A normal, single daylily flower has three petals and three sepals, collectively called tepals, 
each with a midrib in either the same or a contrasting color. The centermost part of the flower, 
called the throat, usually is of a different color than the more distal areas of the tepals. 
Each  flower usually has six stamens, each with a two-lobed anther. After successful
 pollination, a flower forms a capsule (often erroneously called a pod).

"Beauty to Behold" was a beautiful soft, lemon color


The daylily is often called "the perfect perennial", due to its brilliant colors, ability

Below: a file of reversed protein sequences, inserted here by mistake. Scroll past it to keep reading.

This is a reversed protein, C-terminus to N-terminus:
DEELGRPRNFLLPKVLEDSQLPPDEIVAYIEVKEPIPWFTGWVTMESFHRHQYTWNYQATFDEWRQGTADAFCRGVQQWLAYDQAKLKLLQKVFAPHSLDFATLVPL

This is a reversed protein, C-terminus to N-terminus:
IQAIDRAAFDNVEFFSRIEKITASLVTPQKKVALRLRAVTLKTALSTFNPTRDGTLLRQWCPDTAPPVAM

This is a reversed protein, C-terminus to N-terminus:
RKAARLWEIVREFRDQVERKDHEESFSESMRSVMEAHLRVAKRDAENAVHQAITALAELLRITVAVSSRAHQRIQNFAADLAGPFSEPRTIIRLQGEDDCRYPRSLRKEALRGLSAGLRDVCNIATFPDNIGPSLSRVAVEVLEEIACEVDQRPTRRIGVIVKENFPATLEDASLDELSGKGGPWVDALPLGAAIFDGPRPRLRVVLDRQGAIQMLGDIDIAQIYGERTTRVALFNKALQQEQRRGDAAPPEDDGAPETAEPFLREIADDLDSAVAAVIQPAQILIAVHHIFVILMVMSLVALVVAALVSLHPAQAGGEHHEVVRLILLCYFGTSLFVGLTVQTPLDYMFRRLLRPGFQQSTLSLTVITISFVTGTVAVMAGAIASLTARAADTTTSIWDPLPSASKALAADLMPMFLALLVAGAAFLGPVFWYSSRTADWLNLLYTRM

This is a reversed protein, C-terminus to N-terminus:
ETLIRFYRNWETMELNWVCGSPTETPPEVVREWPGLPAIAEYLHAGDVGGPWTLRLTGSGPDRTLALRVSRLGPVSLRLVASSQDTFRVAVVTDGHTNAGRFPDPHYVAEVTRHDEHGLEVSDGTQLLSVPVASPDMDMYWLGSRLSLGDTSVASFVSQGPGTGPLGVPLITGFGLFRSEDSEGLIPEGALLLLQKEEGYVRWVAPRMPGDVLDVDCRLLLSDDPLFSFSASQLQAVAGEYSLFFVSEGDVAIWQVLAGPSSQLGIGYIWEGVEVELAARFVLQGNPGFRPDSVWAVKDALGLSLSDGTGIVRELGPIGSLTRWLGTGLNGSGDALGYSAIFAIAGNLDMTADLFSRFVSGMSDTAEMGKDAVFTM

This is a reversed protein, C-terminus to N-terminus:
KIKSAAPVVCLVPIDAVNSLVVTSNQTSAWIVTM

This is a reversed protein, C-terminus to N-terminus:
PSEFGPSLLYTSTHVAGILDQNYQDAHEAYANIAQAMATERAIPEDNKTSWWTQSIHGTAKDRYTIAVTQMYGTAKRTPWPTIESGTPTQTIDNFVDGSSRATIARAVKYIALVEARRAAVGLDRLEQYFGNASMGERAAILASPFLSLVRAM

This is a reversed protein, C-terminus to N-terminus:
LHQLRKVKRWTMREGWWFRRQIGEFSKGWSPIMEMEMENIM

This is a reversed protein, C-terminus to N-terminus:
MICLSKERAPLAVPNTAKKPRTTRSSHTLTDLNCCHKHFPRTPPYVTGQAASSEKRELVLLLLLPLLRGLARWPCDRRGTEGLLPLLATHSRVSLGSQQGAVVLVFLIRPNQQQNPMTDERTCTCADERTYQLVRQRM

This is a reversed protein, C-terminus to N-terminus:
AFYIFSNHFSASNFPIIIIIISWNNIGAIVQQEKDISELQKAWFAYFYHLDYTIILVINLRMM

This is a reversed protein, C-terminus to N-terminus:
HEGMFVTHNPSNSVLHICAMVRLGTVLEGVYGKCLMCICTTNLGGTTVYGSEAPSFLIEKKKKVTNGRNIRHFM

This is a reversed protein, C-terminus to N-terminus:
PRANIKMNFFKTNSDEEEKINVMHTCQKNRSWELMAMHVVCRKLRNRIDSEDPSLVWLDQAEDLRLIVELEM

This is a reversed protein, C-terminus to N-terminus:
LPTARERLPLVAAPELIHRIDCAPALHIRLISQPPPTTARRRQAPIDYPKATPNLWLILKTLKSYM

to tolerate drought and frost and to thrive in many different climate zones, and generally low maintenance. It is a vigorous perennial that lasts for many years in a garden, with very 
little care and adapts to many different soil and light conditions.

Usually flowers are named after women, but this is not true of daylies; many species
 were named after men.  This is "Augustus Sanders."


"Techny Water Bug"

I don't know where this name comes from.  Techny, Illinois, is just outside Chicago, but
I know of no connection.  These are small flowers, maybe like bugs on a pond.  The bush
is covered with them.


"Singing Sixteen"


 Daylilies have a relatively short blooming period, depending on the type. Some will bloom 
in early spring while others wait until the summer or even autumn. Most daylily plants